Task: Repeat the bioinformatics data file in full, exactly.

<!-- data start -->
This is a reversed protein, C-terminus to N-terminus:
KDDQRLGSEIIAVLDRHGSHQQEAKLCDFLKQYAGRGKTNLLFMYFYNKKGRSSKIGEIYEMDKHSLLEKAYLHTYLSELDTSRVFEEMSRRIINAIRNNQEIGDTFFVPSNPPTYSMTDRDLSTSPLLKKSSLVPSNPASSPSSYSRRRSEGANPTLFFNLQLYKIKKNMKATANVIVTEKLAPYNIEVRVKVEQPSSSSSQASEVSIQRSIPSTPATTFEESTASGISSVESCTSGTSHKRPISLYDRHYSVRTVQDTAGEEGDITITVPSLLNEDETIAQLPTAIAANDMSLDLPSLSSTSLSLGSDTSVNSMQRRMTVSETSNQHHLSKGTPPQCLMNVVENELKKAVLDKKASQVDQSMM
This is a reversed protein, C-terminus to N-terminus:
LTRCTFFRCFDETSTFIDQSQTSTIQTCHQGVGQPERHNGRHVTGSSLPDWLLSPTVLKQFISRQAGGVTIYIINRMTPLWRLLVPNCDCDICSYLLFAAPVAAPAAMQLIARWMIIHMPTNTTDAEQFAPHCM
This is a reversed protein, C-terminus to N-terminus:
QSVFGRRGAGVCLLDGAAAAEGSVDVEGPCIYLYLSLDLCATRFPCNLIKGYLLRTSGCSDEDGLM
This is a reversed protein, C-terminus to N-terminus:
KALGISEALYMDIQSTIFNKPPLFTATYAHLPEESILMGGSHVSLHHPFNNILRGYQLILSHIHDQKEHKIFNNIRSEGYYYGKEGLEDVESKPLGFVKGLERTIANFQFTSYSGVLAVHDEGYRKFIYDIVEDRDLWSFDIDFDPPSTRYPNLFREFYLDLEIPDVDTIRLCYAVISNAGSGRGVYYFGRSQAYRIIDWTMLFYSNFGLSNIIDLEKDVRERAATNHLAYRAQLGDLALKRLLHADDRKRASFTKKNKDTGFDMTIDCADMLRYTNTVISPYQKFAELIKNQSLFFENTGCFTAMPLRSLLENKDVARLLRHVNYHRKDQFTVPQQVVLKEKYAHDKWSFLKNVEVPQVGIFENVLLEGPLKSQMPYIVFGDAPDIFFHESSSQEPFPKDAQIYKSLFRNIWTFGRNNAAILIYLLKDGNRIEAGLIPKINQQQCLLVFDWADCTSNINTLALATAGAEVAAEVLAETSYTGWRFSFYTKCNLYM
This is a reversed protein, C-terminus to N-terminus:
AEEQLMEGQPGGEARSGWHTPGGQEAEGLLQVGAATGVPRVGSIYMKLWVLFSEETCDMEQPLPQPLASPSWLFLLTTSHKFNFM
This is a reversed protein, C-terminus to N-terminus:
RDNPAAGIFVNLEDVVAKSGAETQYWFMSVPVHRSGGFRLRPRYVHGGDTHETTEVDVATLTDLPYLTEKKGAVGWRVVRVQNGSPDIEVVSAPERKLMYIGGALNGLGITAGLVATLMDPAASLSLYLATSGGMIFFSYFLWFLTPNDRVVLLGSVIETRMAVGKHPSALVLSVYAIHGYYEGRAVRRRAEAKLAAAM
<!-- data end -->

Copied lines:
This is a reversed protein, C-terminus to N-terminus:
KDDQRLGSEIIAVLDRHGSHQQEAKLCDFLKQYAGRGKTNLLFMYFYNKKGRSSKIGEIYEMDKHSLLEKAYLHTYLSELDTSRVFEEMSRRIINAIRNNQEIGDTFFVPSNPPTYSMTDRDLSTSPLLKKSSLVPSNPASSPSSYSRRRSEGANPTLFFNLQLYKIKKNMKATANVIVTEKLAPYNIEVRVKVEQPSSSSSQASEVSIQRSIPSTPATTFEESTASGISSVESCTSGTSHKRPISLYDRHYSVRTVQDTAGEEGDITITVPSLLNEDETIAQLPTAIAANDMSLDLPSLSSTSLSLGSDTSVNSMQRRMTVSETSNQHHLSKGTPPQCLMNVVENELKKAVLDKKASQVDQSMM
This is a reversed protein, C-terminus to N-terminus:
LTRCTFFRCFDETSTFIDQSQTSTIQTCHQGVGQPERHNGRHVTGSSLPDWLLSPTVLKQFISRQAGGVTIYIINRMTPLWRLLVPNCDCDICSYLLFAAPVAAPAAMQLIARWMIIHMPTNTTDAEQFAPHCM
This is a reversed protein, C-terminus to N-terminus:
QSVFGRRGAGVCLLDGAAAAEGSVDVEGPCIYLYLSLDLCATRFPCNLIKGYLLRTSGCSDEDGLM
This is a reversed protein, C-terminus to N-terminus:
KALGISEALYMDIQSTIFNKPPLFTATYAHLPEESILMGGSHVSLHHPFNNILRGYQLILSHIHDQKEHKIFNNIRSEGYYYGKEGLEDVESKPLGFVKGLERTIANFQFTSYSGVLAVHDEGYRKFIYDIVEDRDLWSFDIDFDPPSTRYPNLFREFYLDLEIPDVDTIRLCYAVISNAGSGRGVYYFGRSQAYRIIDWTMLFYSNFGLSNIIDLEKDVRERAATNHLAYRAQLGDLALKRLLHADDRKRASFTKKNKDTGFDMTIDCADMLRYTNTVISPYQKFAELIKNQSLFFENTGCFTAMPLRSLLENKDVARLLRHVNYHRKDQFTVPQQVVLKEKYAHDKWSFLKNVEVPQVGIFENVLLEGPLKSQMPYIVFGDAPDIFFHESSSQEPFPKDAQIYKSLFRNIWTFGRNNAAILIYLLKDGNRIEAGLIPKINQQQCLLVFDWADCTSNINTLALATAGAEVAAEVLAETSYTGWRFSFYTKCNLYM
This is a reversed protein, C-terminus to N-terminus:
AEEQLMEGQPGGEARSGWHTPGGQEAEGLLQVGAATGVPRVGSIYMKLWVLFSEETCDMEQPLPQPLASPSWLFLLTTSHKFNFM
This is a reversed protein, C-terminus to N-terminus:
RDNPAAGIFVNLEDVVAKSGAETQYWFMSVPVHRSGGFRLRPRYVHGGDTHETTEVDVATLTDLPYLTEKKGAVGWRVVRVQNGSPDIEVVSAPERKLMYIGGALNGLGITAGLVATLMDPAASLSLYLATSGGMIFFSYFLWFLTPNDRVVLLGSVIETRMAVGKHPSALVLSVYAIHGYYEGRAVRRRAEAKLAAAM